Thursday, June 7, 2012

What the Hell Happened in Wisconsin?

The best recap I've seen so far goes to Josh Eidelson of Salon who does a good job at looking at the whole picture:
With legal collective bargaining rights set to stay hamstrung in Wisconsin, Wisconsin Education Association Council president Mary Bell told me yesterday, “Collective action, collective voice doesn’t change. In fact, without the protections of the collective bargaining, collective voice is sometimes the only voice you have in the workplace.”
Soon after Scott Walker declared victory, South Central Federation of Labor president Kevin Gundlach told me that the tasks now facing Wisconsin’s labor movement would have been necessary even if Walker lost: “We would have to rebuild our unions. We would have to do a lot of community outreach and coalition building … We have to embolden our workers” and take on “workplace actions that could lead to other forms of power.”
The U.S. labor movement is at a Wisconsin moment in the best and worst sense: It keeps showing strength and weakness in unexpected places. Wisconsin shows that labor can still be a militant, growing, mass social movement – and that it has to be one in order to survive in the face of existential threat.
Matt Stoller's article on Wisconsin is extremely provocative and raises some important points. Not sure I agree with all of it, but it is very much worth checking out.
And the deeper you look into the race, the worse it looks. By calling for a recall instead of a general strike after Walker stripped collective bargaining rights and cut benefits for workers, labor and Democratic leadership in the state diverted and then subverted populist energy, channeling it into an electoral process (at least one union, one very active in the occupation of the Capitol, stood apart from the electoral stupidity). Then, Barrett, an anti-labor centrist, won the Democratic primary by crushing his labor-backed opponent, Kathleen Falk. Finally, Barrett himself was destroyed by Scott Walker, who outspent Barrett 7-1 with corporate money. In other words, first, liberals lost a policy battle, then they failed to strike, then they lost a primary election, then they lost a general election to the most high-profile effective reactionary policy-maker in the country. The conservative beat the moderate who beat the liberal. And had Barrett won, he wouldn’t even have rolled back Walker’s agenda. Somehow, in a no-win electoral situation, Democrats and labor managed to lose as badly as they possibly could.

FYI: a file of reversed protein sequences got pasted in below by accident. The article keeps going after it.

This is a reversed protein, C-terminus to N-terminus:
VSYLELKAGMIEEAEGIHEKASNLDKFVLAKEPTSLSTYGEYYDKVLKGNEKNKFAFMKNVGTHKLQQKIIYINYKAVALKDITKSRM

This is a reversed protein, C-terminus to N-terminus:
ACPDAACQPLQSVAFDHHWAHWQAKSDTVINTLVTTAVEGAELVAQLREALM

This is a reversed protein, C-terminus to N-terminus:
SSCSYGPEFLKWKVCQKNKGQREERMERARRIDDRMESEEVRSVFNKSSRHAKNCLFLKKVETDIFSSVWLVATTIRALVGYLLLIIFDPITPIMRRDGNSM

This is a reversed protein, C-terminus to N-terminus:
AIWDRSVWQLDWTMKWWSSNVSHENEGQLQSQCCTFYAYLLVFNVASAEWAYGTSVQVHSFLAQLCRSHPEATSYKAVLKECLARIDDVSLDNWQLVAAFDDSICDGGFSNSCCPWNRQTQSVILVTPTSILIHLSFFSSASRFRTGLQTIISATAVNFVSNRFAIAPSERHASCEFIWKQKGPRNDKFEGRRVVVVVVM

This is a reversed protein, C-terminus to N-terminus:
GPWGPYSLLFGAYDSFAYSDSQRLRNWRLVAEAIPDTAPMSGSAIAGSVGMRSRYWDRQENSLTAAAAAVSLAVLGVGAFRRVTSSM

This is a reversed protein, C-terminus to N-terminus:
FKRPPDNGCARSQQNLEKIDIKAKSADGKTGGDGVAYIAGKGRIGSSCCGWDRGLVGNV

What happened?

I wish I could say I had a new insight, but it’s basically the same problem I’ve been writing about for years. Put simply, it’s that Obama’s policy framework is now the policy framework of the Democratic Party, liberals, and unionism. Up and down the ticket, Democrats are operating under the shadow of the President, associated with unpopular policies that make the lives of voters worse and show government to be an incompetent, corrupt handmaiden to big business. So they keep losing.

It should be obvious that if you foreclose on your voters, cut their pay, and legalize theft of their wealth by Wall Street oligarchs, they won’t be your voters anymore. Somehow, Democratic activists continue to operate as if policy doesn’t matter to voters, or that policy evaluation is a Chinese menu of different stuff, some of which you like and some of which you don’t, as in “Oh I’ll take a pro-choice moderate, with a bailout, and gay rights. And a Pepsi”. But that’s not how it works – voters’ lives get better, or they don’t. And under Obama, stuff has gotten worse. Obama’s economic policies have made economic inequality sharper than it was under Bush, due to his bailout of banks and concurrent elimination of the main source of wealth of most Americans, home equity. With these policy choices, Obama destroyed the Democratic Party and liberalism – under Obama’s first two years, the fastest growing demographic party label was “former Democrat.” Liberalism demands that people pay for a government, but why should anyone want to pay taxes for the terrible governance Obama has implemented?
Or you can just go with this recap:

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